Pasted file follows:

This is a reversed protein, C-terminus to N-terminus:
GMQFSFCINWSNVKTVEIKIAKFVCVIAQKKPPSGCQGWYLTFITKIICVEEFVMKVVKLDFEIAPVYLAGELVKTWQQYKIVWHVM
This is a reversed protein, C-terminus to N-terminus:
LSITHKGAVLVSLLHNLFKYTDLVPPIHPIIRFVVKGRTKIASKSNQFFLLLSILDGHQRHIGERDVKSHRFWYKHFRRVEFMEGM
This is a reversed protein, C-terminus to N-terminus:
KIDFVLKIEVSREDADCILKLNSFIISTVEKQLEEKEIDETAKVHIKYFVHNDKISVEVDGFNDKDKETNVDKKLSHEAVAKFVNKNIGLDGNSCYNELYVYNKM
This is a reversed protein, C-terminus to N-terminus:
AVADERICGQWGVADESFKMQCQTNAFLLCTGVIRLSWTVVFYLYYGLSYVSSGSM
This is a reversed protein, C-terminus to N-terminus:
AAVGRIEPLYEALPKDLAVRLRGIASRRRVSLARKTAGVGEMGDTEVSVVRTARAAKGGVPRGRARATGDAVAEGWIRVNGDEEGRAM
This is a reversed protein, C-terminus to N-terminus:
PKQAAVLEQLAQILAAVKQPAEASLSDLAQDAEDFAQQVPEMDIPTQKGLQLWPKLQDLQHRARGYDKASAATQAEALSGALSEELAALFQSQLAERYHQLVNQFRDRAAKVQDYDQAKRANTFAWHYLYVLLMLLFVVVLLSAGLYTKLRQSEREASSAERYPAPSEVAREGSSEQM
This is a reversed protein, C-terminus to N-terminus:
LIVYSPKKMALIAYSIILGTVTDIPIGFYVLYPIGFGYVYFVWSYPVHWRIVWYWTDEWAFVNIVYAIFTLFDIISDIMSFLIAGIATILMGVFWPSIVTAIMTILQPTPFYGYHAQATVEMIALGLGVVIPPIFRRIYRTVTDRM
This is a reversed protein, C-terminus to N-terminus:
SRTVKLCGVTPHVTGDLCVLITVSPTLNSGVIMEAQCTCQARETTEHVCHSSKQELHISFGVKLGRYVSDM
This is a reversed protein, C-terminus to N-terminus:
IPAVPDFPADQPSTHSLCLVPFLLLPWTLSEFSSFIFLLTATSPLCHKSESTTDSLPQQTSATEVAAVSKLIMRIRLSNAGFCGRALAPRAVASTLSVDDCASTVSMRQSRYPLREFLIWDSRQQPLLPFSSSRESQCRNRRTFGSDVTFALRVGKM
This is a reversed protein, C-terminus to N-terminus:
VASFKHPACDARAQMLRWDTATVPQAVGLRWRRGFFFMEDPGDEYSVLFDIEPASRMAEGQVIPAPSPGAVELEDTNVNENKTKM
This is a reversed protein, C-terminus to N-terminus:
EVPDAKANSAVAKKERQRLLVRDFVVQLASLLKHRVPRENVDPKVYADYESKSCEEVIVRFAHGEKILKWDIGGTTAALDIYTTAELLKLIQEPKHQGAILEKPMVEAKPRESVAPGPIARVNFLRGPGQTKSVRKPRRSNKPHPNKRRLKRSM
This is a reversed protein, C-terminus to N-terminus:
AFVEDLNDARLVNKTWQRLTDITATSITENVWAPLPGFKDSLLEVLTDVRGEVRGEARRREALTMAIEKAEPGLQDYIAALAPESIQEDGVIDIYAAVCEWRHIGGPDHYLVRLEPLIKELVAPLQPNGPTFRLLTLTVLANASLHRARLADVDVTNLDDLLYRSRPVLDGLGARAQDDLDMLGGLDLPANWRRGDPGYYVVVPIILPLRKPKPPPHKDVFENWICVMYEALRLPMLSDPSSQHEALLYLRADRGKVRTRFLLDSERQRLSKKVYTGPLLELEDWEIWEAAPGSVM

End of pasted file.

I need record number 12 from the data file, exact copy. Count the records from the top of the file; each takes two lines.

This is a reversed protein, C-terminus to N-terminus:
AFVEDLNDARLVNKTWQRLTDITATSITENVWAPLPGFKDSLLEVLTDVRGEVRGEARRREALTMAIEKAEPGLQDYIAALAPESIQEDGVIDIYAAVCEWRHIGGPDHYLVRLEPLIKELVAPLQPNGPTFRLLTLTVLANASLHRARLADVDVTNLDDLLYRSRPVLDGLGARAQDDLDMLGGLDLPANWRRGDPGYYVVVPIILPLRKPKPPPHKDVFENWICVMYEALRLPMLSDPSSQHEALLYLRADRGKVRTRFLLDSERQRLSKKVYTGPLLELEDWEIWEAAPGSVM